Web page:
10.  Wil Cordero.  Cordero was acquired to be the second-baseman in 1996, but got hurt early on.  His defense left a lot to be desired and he was moved to left field in 1997.  That year, he hit .281/.320/.432 with 18 home runs and 72 RBIs, but off-field problems led to his release in September.

11.  Jackie Jensen.  Jensen was the 1958 MVP hitting .286/.396/.535 with 35 home runs and a league-leading 122 RBIs (one of three times he led the league in RBIs).  In seven years with Boston, he hit .282/.374/.478 with 170 home runs and 733 RBIs.  Unfortunately, a debilitating fear of flying led to his early retirement.

12.  Jimmie Foxx.  Foxx won the 1938 MVP when he hit a league-leading .349/.462/.704 with 50 home runs and 175 RBIs.  He also led in RBIs.  His home run total was a team record until David Ortiz broke it with 54 in 2006.  His 175 RBIs is still a single-season team record.  He hit 222 home runs with the Red Sox.

13.  Brayan Bello.  Bello is a player that I have been getting a number of cards of lately, which makes sense since he is a promising starter coming into the season.

14.  Xander Bogaerts.  In ten years with Boston, Bogaerts ended up hitting .292/.356/.458 with 156 home runs and 683 RBIs.  He won five Silver Slugger Awards and was an All Star four times.  He should have stayed in Boston for his entire career.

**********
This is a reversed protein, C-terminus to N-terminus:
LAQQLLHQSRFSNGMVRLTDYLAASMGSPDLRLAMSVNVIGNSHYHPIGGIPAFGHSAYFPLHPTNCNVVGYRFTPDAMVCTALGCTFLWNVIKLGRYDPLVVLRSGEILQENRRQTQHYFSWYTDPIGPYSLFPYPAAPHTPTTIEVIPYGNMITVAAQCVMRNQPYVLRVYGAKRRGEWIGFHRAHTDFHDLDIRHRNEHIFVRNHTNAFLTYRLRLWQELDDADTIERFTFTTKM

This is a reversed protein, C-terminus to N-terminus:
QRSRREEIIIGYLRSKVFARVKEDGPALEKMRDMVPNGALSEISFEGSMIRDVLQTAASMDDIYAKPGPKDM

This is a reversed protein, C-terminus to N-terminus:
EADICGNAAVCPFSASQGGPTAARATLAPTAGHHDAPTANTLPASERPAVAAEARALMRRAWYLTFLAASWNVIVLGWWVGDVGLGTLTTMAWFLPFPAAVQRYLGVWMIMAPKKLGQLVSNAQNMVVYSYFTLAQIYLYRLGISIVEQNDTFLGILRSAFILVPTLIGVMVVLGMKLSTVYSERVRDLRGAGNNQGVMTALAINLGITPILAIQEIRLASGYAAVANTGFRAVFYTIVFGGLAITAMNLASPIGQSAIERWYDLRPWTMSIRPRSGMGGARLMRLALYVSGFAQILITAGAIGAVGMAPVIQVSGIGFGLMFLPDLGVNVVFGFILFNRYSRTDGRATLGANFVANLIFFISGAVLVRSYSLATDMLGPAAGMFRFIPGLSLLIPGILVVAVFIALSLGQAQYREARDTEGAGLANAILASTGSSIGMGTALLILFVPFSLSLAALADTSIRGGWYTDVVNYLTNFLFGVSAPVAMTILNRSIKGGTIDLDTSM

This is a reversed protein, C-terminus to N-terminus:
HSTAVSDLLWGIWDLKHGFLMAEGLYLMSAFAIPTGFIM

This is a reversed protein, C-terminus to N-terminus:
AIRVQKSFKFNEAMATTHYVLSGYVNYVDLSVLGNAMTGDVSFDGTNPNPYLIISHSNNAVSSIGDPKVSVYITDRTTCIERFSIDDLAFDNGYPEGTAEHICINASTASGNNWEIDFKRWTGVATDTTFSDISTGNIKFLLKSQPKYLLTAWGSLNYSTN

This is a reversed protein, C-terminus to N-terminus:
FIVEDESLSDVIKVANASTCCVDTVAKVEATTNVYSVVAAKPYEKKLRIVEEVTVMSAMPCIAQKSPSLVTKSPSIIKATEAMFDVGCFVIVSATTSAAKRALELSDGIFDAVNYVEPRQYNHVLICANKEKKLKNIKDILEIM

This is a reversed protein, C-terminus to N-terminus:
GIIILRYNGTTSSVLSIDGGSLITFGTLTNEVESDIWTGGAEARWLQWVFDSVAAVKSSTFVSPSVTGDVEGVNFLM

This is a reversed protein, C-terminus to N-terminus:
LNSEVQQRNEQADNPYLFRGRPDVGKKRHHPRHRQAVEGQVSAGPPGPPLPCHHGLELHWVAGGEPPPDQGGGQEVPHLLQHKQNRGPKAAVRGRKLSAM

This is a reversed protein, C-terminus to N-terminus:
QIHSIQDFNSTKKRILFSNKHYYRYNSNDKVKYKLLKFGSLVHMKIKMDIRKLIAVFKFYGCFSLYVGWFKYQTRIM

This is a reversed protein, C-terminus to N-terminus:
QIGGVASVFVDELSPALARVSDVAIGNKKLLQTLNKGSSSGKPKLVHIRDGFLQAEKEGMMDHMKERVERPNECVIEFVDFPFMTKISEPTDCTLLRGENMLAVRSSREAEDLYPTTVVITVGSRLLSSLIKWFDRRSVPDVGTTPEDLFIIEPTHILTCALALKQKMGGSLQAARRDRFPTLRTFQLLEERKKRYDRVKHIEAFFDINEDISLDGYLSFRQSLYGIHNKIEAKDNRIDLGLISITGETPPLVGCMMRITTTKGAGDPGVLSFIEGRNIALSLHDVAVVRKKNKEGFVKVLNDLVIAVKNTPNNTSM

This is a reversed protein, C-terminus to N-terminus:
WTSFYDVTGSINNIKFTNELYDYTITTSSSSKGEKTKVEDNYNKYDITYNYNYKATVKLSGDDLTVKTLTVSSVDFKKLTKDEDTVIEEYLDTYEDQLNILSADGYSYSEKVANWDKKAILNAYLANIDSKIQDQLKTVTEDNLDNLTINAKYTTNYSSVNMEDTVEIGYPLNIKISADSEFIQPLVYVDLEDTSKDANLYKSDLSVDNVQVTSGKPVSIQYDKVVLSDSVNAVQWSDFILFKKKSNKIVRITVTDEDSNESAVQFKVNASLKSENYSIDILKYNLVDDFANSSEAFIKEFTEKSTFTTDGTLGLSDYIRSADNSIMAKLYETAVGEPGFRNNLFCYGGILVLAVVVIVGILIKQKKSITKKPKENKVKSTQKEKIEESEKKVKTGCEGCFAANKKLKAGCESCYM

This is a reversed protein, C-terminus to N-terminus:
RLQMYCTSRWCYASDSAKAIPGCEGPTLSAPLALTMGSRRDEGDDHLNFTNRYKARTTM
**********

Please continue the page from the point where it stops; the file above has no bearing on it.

15.  Chris Sale.  Sale is also gone now.  In six seasons he went 46-30 with a 3.27 ERA, 945 strikeouts and 156 walks in 670.2 innings pitched.  He was an All Star twice, finishing second in the Cy Young vote in 2017 and fourth in 2018.  He also notched the final strikeout in the 2018 World Series.

16.  Xander Bogaerts.

17.  Eduardo Rodriguez.  I did a whole post about Rodriguez recently.  I was a big fan.  He is another player I am disappointed is no longer with the team.

18.  Jody Reed.  This is a factory-set variation.  Reed finished third int he Rookie of the Year vote in 1988, but had a lot of better numbers than the winner, just in fewer games.  He tied for the league lead in doubles in 1990 with 45.  In six seasons he hit .280/.358/.372 with 17 home runs and 227 RBIs.  He had 180 doubles.  He was left unprotected in the Rockies/Marlins expansion draft and was taken by the Rockies, who turned around and traded him to the Dodgers.

19.  Carl Yastrzemski.  Not sure what else I can say about Yaz that hasn't been said before.  I do like this photo.  Any card with the red helmet/hat is a plus for me.

20.  Brian Johnson.  I never understood why Boston released Johnson in 2020.  They needed pitching desperately.  Johnson was a former first round pick and pitched parts of four seasons in Boston, going 7-9 with a 4.74 ERA.  He had a solid 2018 season, with a 4-5 record and a 4.17 ERA in 38 games (13 starts).

21.  Steve Lomasney.  Lomasney was a highly-touted catching prospect whose career was ruined by injuries.  A shame.

22.  Opening Day team card.  This card features the opening day ceremonies in 2007 in Kansas City.  Curt Schilling started the game and Boston lost 7-1.  

23.  Steve Lomasney.  Another Lomasney card.

That's it for today.